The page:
Report finds DOT needs better structure, more money

On March 11, the Williamson-Johnson Road at the Orangeburg-Aiken county line in Salley. Transportation officials say 46 percent of the pavement on South Carolina’s state roads are in poor condition.

COLUMBIA — The General Assembly’s investigative arm found no mismanagement of the cash-strapped state Department of Transportation but says the current agency structure creates “confusion” and should be changed so that there’s better use of the pot of cash for roads.

The Legislative Audit Council’s exhaustive report Tuesday detailed DOT’s need for more money to fix the state’s increasingly poor road conditions and also to change the governing structure of the agency — concerns that lawmakers and other state officials are debating to overhaul.

While the report proposes several funding alternatives to supplement the state’s 16.75-cent per gallon gas tax, no current legislation incorporates any of the alternative recommendations, including a surcharge on insurance premiums, rental car fees, charges on vehicle miles traveled and fees on alternative fuel or electric vehicles.

The state’s reliance on its gas tax was singled out. “Overall revenues are not keeping pace with inflation,” the report found. “SCDOT’s reliance on a per-gallon fuel tax can be problematic since it does not self-adjust for inflation and there has been decreased fuel consumption. There are alternative revenue sources the S.C. General Assembly should consider.”

The release comes as the House is currently debating a $400 million roads funding plan approved by the Senate early last month that would guarantee road money right off the top of the budget.

But the Senate plan, authored by Sen. Larry Grooms, R-Charleston, has been derided by House leaders for its reliance on only budget dollars instead of dedicated funding sources, such as tax and fee increases.

Less money equals rising construction costs to the tune of 758 percent more to re-do a one-lane mile section of road in poor condition versus preserving a mile of road in good condition, according to the report.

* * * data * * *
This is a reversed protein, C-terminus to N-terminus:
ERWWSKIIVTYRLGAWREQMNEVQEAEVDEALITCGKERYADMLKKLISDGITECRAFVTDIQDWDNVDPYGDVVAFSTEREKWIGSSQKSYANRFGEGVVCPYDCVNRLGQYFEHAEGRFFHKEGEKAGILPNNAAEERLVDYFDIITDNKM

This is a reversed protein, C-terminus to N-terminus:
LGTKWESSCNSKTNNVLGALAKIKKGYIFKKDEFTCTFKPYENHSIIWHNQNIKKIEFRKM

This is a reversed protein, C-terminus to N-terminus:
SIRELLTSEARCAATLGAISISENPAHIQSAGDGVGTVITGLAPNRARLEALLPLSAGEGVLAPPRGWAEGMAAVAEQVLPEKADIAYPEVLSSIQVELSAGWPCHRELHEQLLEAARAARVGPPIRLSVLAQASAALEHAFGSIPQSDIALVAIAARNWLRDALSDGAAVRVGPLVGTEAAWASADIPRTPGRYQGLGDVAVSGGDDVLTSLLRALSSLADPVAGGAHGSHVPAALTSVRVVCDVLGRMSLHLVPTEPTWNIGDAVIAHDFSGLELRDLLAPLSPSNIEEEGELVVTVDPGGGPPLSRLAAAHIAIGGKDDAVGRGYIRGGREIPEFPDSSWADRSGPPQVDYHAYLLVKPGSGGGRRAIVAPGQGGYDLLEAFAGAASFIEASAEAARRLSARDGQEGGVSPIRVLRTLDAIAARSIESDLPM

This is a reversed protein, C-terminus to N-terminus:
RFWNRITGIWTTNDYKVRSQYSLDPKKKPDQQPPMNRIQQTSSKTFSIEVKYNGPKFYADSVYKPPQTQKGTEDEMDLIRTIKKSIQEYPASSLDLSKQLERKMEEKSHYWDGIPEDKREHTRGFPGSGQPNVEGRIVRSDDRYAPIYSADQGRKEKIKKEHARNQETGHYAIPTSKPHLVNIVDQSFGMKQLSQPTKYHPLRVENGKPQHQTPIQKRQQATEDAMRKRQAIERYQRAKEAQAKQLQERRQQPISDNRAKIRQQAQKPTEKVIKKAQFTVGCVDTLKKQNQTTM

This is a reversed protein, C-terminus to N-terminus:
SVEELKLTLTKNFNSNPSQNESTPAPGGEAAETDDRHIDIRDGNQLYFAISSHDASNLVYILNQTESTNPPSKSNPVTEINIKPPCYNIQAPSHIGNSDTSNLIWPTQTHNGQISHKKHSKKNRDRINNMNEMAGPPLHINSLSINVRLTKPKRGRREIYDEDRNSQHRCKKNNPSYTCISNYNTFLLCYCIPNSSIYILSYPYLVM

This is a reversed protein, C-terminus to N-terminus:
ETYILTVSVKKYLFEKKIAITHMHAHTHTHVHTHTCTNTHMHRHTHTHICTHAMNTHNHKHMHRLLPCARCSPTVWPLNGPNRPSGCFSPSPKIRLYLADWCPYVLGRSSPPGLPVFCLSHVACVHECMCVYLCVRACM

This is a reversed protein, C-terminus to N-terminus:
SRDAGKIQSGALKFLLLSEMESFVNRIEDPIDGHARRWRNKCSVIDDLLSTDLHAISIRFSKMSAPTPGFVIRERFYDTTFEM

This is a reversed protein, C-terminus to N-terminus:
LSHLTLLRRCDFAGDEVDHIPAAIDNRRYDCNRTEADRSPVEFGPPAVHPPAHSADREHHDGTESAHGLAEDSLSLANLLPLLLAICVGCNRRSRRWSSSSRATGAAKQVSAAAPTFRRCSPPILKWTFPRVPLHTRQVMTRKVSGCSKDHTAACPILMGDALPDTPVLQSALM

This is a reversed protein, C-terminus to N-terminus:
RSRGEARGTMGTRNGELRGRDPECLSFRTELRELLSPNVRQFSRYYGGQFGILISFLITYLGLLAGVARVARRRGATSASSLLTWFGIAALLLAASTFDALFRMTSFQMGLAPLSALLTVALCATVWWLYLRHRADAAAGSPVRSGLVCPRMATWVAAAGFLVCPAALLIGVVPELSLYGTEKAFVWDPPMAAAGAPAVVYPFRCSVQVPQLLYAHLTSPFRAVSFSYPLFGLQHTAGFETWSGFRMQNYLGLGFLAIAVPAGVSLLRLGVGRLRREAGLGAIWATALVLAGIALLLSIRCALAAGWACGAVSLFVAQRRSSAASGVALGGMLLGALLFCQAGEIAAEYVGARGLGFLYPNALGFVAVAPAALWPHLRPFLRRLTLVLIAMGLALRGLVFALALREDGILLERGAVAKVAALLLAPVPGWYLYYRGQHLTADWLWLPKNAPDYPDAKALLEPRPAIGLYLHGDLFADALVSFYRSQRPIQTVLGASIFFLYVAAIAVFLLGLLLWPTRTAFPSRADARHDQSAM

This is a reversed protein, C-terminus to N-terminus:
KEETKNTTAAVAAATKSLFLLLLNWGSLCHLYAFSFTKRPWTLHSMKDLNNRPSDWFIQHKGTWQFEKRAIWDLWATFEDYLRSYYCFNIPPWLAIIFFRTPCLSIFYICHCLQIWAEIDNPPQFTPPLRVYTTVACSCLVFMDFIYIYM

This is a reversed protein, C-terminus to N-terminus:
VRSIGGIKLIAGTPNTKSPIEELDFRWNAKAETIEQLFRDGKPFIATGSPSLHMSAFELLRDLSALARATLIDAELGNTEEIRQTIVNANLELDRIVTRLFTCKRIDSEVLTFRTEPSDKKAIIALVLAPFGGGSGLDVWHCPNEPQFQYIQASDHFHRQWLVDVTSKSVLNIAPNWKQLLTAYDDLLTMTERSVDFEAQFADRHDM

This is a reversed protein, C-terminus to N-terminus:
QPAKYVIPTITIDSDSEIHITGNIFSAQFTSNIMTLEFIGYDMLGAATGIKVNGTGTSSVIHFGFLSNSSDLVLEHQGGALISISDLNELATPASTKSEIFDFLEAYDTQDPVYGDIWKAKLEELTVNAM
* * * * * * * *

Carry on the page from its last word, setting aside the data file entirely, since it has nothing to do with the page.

Which of the state’s crumbling roads gets fixed and in what order is also unclear. The report found that the DOT project prioritization process “is not transparent” to the department or DOT Commission, the agency’s rule-making body. The LAC couldn’t determine if projects were properly ranked and there is not a central list of all ranked projects.

DOT Secretary Christy Hall disagreed with the transparency concerns, noting that the prioritization and ranking processes the agency uses are complex, but follow Legislature approved guidelines.

The structure of the agency is also problematic, the report found. “The presence of a Commission appointed by the General Assembly coupled with a department head appointed by the governor creates confusion and undermines the authority of both,” the authors said. “We identified no other in-state agencies with two entities designated as the governing authority.”

The commission and Hall agree structural changes are needed.

“The LAC itself noted the confusion over the simple question of who is in charge at the agency,” Hall said. “Without that critical issue resolved, it will be nearly impossible to set clear priorities, instill effective accountability and correctly answer the question of where the buck stops for the organization.”

The Senate bill changes the DOT Commission from seven members appointed by legislators from congressional districts and one at-large pick by the governor, to the governor selecting all commissioners — a move, among several, the LAC report supports.

Grooms took the report’s release as another opportunity to press House colleagues to move forward on the roads bill when they pick up debate later this month.

“We began reforming DOT several years ago, and as I said then, it didn’t go far enough,” Grooms said in a statement. “The House has had my plan for nearly a month, and it’s time to act.”

Rep. Gary Simrill, R-Rock Hill, said the ad-hoc committee he chairs that developed the House roads bill will discuss the LAC findings Thursday.

“Should the commission be more policy versus project driven, that may be part of DOT reform we talk about,” Simrill said. “I think that’s part of the revelation we will glean from the report.”

The entire LAC report can be found here.